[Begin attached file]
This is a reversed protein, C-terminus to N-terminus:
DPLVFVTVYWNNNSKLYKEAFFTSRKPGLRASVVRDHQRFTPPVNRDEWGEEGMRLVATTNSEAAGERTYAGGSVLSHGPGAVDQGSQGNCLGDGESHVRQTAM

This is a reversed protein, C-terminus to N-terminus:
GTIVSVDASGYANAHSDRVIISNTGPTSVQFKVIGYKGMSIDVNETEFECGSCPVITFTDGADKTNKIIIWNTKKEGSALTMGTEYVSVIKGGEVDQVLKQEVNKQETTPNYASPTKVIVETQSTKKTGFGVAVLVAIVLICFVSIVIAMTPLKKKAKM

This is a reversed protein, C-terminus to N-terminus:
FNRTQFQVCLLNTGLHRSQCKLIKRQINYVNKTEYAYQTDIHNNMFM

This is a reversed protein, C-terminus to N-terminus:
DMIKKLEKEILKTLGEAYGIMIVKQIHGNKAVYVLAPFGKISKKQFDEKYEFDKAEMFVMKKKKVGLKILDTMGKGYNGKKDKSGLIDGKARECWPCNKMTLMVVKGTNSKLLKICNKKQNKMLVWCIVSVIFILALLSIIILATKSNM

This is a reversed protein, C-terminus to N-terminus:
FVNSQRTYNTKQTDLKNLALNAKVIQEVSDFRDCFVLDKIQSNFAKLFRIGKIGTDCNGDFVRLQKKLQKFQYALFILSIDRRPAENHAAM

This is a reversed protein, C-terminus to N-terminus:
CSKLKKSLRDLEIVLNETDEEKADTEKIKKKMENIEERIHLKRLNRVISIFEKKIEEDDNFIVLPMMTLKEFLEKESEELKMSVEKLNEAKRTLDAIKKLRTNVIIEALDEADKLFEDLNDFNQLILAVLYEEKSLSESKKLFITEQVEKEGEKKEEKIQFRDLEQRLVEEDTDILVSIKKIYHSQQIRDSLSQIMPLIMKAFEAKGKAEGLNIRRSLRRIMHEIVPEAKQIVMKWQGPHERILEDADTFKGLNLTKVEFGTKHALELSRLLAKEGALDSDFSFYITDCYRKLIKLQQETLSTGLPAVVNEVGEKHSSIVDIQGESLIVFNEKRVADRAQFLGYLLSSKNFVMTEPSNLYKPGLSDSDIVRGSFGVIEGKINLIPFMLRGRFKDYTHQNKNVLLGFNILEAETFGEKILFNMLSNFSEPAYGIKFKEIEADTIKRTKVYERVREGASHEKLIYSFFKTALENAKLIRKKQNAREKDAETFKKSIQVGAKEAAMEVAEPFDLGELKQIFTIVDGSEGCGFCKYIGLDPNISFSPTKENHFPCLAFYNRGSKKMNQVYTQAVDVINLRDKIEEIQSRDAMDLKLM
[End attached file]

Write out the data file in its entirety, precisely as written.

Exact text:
This is a reversed protein, C-terminus to N-terminus:
DPLVFVTVYWNNNSKLYKEAFFTSRKPGLRASVVRDHQRFTPPVNRDEWGEEGMRLVATTNSEAAGERTYAGGSVLSHGPGAVDQGSQGNCLGDGESHVRQTAM

This is a reversed protein, C-terminus to N-terminus:
GTIVSVDASGYANAHSDRVIISNTGPTSVQFKVIGYKGMSIDVNETEFECGSCPVITFTDGADKTNKIIIWNTKKEGSALTMGTEYVSVIKGGEVDQVLKQEVNKQETTPNYASPTKVIVETQSTKKTGFGVAVLVAIVLICFVSIVIAMTPLKKKAKM

This is a reversed protein, C-terminus to N-terminus:
FNRTQFQVCLLNTGLHRSQCKLIKRQINYVNKTEYAYQTDIHNNMFM

This is a reversed protein, C-terminus to N-terminus:
DMIKKLEKEILKTLGEAYGIMIVKQIHGNKAVYVLAPFGKISKKQFDEKYEFDKAEMFVMKKKKVGLKILDTMGKGYNGKKDKSGLIDGKARECWPCNKMTLMVVKGTNSKLLKICNKKQNKMLVWCIVSVIFILALLSIIILATKSNM

This is a reversed protein, C-terminus to N-terminus:
FVNSQRTYNTKQTDLKNLALNAKVIQEVSDFRDCFVLDKIQSNFAKLFRIGKIGTDCNGDFVRLQKKLQKFQYALFILSIDRRPAENHAAM

This is a reversed protein, C-terminus to N-terminus:
CSKLKKSLRDLEIVLNETDEEKADTEKIKKKMENIEERIHLKRLNRVISIFEKKIEEDDNFIVLPMMTLKEFLEKESEELKMSVEKLNEAKRTLDAIKKLRTNVIIEALDEADKLFEDLNDFNQLILAVLYEEKSLSESKKLFITEQVEKEGEKKEEKIQFRDLEQRLVEEDTDILVSIKKIYHSQQIRDSLSQIMPLIMKAFEAKGKAEGLNIRRSLRRIMHEIVPEAKQIVMKWQGPHERILEDADTFKGLNLTKVEFGTKHALELSRLLAKEGALDSDFSFYITDCYRKLIKLQQETLSTGLPAVVNEVGEKHSSIVDIQGESLIVFNEKRVADRAQFLGYLLSSKNFVMTEPSNLYKPGLSDSDIVRGSFGVIEGKINLIPFMLRGRFKDYTHQNKNVLLGFNILEAETFGEKILFNMLSNFSEPAYGIKFKEIEADTIKRTKVYERVREGASHEKLIYSFFKTALENAKLIRKKQNAREKDAETFKKSIQVGAKEAAMEVAEPFDLGELKQIFTIVDGSEGCGFCKYIGLDPNISFSPTKENHFPCLAFYNRGSKKMNQVYTQAVDVINLRDKIEEIQSRDAMDLKLM